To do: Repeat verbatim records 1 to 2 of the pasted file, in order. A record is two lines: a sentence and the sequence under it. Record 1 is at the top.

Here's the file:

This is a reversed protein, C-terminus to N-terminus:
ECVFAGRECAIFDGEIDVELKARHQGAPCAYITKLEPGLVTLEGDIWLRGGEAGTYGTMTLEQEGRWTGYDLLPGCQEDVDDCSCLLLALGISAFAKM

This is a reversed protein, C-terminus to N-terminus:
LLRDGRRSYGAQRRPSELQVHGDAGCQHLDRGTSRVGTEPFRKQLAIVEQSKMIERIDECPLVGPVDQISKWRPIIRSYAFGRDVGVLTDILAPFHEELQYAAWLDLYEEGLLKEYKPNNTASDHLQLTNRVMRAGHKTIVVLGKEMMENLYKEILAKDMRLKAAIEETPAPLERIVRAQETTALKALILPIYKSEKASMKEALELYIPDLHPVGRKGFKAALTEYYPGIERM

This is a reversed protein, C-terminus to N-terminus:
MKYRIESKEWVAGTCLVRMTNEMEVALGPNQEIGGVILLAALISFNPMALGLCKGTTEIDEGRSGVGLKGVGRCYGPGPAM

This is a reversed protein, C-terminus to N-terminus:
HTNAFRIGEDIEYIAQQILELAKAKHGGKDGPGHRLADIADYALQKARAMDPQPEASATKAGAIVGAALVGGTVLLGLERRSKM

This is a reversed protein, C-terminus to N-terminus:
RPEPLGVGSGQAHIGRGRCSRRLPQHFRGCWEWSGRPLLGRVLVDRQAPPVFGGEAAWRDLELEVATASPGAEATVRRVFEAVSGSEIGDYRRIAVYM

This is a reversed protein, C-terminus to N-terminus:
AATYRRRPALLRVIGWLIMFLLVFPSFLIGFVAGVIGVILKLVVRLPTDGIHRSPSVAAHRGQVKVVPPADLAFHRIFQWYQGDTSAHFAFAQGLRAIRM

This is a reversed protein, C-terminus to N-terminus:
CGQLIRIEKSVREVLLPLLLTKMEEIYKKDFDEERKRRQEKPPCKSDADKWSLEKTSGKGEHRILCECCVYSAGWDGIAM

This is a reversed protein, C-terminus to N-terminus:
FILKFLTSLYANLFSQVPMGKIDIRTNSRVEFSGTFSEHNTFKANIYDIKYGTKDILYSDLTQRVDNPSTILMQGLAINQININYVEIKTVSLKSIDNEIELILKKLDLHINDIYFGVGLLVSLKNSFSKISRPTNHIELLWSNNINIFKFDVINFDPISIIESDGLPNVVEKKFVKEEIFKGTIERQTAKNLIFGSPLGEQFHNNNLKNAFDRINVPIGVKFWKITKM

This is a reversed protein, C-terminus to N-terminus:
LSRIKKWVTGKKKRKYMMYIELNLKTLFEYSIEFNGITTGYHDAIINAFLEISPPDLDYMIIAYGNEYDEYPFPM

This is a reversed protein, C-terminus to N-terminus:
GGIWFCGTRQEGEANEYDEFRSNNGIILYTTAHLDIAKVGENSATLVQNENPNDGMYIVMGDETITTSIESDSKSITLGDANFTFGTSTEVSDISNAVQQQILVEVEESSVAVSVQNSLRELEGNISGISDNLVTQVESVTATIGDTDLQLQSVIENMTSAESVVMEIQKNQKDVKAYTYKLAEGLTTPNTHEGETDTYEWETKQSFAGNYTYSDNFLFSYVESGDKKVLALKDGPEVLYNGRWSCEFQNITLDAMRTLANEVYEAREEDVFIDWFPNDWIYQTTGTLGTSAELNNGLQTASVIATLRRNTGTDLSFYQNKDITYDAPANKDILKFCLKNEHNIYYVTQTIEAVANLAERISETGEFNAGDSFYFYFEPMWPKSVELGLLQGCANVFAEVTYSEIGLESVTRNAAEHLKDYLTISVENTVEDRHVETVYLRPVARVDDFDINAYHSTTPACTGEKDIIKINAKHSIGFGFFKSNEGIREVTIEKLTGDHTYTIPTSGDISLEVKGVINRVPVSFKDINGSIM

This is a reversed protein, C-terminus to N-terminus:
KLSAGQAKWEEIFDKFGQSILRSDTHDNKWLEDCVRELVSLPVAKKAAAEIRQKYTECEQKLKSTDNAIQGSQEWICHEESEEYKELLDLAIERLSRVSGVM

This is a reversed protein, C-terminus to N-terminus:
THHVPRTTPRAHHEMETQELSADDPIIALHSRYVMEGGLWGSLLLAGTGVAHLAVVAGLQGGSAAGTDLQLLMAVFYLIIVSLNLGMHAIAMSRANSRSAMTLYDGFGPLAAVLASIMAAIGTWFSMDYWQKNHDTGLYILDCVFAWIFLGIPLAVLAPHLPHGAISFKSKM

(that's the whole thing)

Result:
This is a reversed protein, C-terminus to N-terminus:
ECVFAGRECAIFDGEIDVELKARHQGAPCAYITKLEPGLVTLEGDIWLRGGEAGTYGTMTLEQEGRWTGYDLLPGCQEDVDDCSCLLLALGISAFAKM

This is a reversed protein, C-terminus to N-terminus:
LLRDGRRSYGAQRRPSELQVHGDAGCQHLDRGTSRVGTEPFRKQLAIVEQSKMIERIDECPLVGPVDQISKWRPIIRSYAFGRDVGVLTDILAPFHEELQYAAWLDLYEEGLLKEYKPNNTASDHLQLTNRVMRAGHKTIVVLGKEMMENLYKEILAKDMRLKAAIEETPAPLERIVRAQETTALKALILPIYKSEKASMKEALELYIPDLHPVGRKGFKAALTEYYPGIERM